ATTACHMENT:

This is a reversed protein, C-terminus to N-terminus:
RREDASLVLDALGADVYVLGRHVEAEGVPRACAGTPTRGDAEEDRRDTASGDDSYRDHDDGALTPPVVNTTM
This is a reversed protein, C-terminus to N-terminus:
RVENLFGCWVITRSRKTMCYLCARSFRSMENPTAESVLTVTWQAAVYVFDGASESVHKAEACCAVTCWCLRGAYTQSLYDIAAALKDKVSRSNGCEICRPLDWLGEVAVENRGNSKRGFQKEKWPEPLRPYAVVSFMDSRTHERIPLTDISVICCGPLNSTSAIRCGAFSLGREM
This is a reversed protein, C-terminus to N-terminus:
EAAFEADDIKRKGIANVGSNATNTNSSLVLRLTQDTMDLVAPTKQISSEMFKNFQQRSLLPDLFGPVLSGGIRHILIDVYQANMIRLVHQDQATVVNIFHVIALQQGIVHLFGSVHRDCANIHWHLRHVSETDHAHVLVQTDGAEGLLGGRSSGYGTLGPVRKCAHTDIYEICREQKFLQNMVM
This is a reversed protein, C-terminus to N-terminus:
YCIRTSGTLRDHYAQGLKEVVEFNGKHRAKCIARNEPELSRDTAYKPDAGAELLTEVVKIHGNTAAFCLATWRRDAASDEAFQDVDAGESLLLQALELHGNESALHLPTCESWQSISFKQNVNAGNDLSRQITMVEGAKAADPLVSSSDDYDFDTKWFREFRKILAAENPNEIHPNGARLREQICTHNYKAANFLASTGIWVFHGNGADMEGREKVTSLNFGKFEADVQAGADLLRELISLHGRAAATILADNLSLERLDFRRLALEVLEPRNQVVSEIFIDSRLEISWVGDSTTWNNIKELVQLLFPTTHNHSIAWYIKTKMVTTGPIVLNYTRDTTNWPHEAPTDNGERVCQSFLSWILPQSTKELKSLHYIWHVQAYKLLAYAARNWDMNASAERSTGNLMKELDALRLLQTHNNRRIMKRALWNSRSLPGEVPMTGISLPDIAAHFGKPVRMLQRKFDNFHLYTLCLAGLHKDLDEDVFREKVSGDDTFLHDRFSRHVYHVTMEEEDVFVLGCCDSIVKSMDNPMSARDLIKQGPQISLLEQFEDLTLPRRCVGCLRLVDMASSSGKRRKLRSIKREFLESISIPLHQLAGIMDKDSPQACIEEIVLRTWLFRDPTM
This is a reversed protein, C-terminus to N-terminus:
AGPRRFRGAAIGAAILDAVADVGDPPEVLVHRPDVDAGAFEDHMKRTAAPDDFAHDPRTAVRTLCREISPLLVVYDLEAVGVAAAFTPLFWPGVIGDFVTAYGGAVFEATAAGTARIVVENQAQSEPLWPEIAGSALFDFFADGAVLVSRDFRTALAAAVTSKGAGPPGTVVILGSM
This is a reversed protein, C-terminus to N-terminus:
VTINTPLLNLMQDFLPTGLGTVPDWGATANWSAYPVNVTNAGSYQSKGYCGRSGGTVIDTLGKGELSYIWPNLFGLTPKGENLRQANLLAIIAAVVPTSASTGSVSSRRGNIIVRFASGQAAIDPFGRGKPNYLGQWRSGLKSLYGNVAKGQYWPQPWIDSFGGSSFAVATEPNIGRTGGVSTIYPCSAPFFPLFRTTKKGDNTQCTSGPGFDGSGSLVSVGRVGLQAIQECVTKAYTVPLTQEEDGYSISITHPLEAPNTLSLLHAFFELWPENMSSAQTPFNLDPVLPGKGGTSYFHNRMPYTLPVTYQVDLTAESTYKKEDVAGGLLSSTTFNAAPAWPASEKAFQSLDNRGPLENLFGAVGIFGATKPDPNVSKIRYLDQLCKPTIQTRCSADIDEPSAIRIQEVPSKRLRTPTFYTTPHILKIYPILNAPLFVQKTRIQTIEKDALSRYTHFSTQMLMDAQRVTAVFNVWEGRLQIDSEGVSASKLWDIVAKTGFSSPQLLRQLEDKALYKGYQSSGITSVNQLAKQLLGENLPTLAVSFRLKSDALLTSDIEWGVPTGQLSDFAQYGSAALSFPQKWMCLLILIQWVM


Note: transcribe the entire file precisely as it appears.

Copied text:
This is a reversed protein, C-terminus to N-terminus:
RREDASLVLDALGADVYVLGRHVEAEGVPRACAGTPTRGDAEEDRRDTASGDDSYRDHDDGALTPPVVNTTM
This is a reversed protein, C-terminus to N-terminus:
RVENLFGCWVITRSRKTMCYLCARSFRSMENPTAESVLTVTWQAAVYVFDGASESVHKAEACCAVTCWCLRGAYTQSLYDIAAALKDKVSRSNGCEICRPLDWLGEVAVENRGNSKRGFQKEKWPEPLRPYAVVSFMDSRTHERIPLTDISVICCGPLNSTSAIRCGAFSLGREM
This is a reversed protein, C-terminus to N-terminus:
EAAFEADDIKRKGIANVGSNATNTNSSLVLRLTQDTMDLVAPTKQISSEMFKNFQQRSLLPDLFGPVLSGGIRHILIDVYQANMIRLVHQDQATVVNIFHVIALQQGIVHLFGSVHRDCANIHWHLRHVSETDHAHVLVQTDGAEGLLGGRSSGYGTLGPVRKCAHTDIYEICREQKFLQNMVM
This is a reversed protein, C-terminus to N-terminus:
YCIRTSGTLRDHYAQGLKEVVEFNGKHRAKCIARNEPELSRDTAYKPDAGAELLTEVVKIHGNTAAFCLATWRRDAASDEAFQDVDAGESLLLQALELHGNESALHLPTCESWQSISFKQNVNAGNDLSRQITMVEGAKAADPLVSSSDDYDFDTKWFREFRKILAAENPNEIHPNGARLREQICTHNYKAANFLASTGIWVFHGNGADMEGREKVTSLNFGKFEADVQAGADLLRELISLHGRAAATILADNLSLERLDFRRLALEVLEPRNQVVSEIFIDSRLEISWVGDSTTWNNIKELVQLLFPTTHNHSIAWYIKTKMVTTGPIVLNYTRDTTNWPHEAPTDNGERVCQSFLSWILPQSTKELKSLHYIWHVQAYKLLAYAARNWDMNASAERSTGNLMKELDALRLLQTHNNRRIMKRALWNSRSLPGEVPMTGISLPDIAAHFGKPVRMLQRKFDNFHLYTLCLAGLHKDLDEDVFREKVSGDDTFLHDRFSRHVYHVTMEEEDVFVLGCCDSIVKSMDNPMSARDLIKQGPQISLLEQFEDLTLPRRCVGCLRLVDMASSSGKRRKLRSIKREFLESISIPLHQLAGIMDKDSPQACIEEIVLRTWLFRDPTM
This is a reversed protein, C-terminus to N-terminus:
AGPRRFRGAAIGAAILDAVADVGDPPEVLVHRPDVDAGAFEDHMKRTAAPDDFAHDPRTAVRTLCREISPLLVVYDLEAVGVAAAFTPLFWPGVIGDFVTAYGGAVFEATAAGTARIVVENQAQSEPLWPEIAGSALFDFFADGAVLVSRDFRTALAAAVTSKGAGPPGTVVILGSM
This is a reversed protein, C-terminus to N-terminus:
VTINTPLLNLMQDFLPTGLGTVPDWGATANWSAYPVNVTNAGSYQSKGYCGRSGGTVIDTLGKGELSYIWPNLFGLTPKGENLRQANLLAIIAAVVPTSASTGSVSSRRGNIIVRFASGQAAIDPFGRGKPNYLGQWRSGLKSLYGNVAKGQYWPQPWIDSFGGSSFAVATEPNIGRTGGVSTIYPCSAPFFPLFRTTKKGDNTQCTSGPGFDGSGSLVSVGRVGLQAIQECVTKAYTVPLTQEEDGYSISITHPLEAPNTLSLLHAFFELWPENMSSAQTPFNLDPVLPGKGGTSYFHNRMPYTLPVTYQVDLTAESTYKKEDVAGGLLSSTTFNAAPAWPASEKAFQSLDNRGPLENLFGAVGIFGATKPDPNVSKIRYLDQLCKPTIQTRCSADIDEPSAIRIQEVPSKRLRTPTFYTTPHILKIYPILNAPLFVQKTRIQTIEKDALSRYTHFSTQMLMDAQRVTAVFNVWEGRLQIDSEGVSASKLWDIVAKTGFSSPQLLRQLEDKALYKGYQSSGITSVNQLAKQLLGENLPTLAVSFRLKSDALLTSDIEWGVPTGQLSDFAQYGSAALSFPQKWMCLLILIQWVM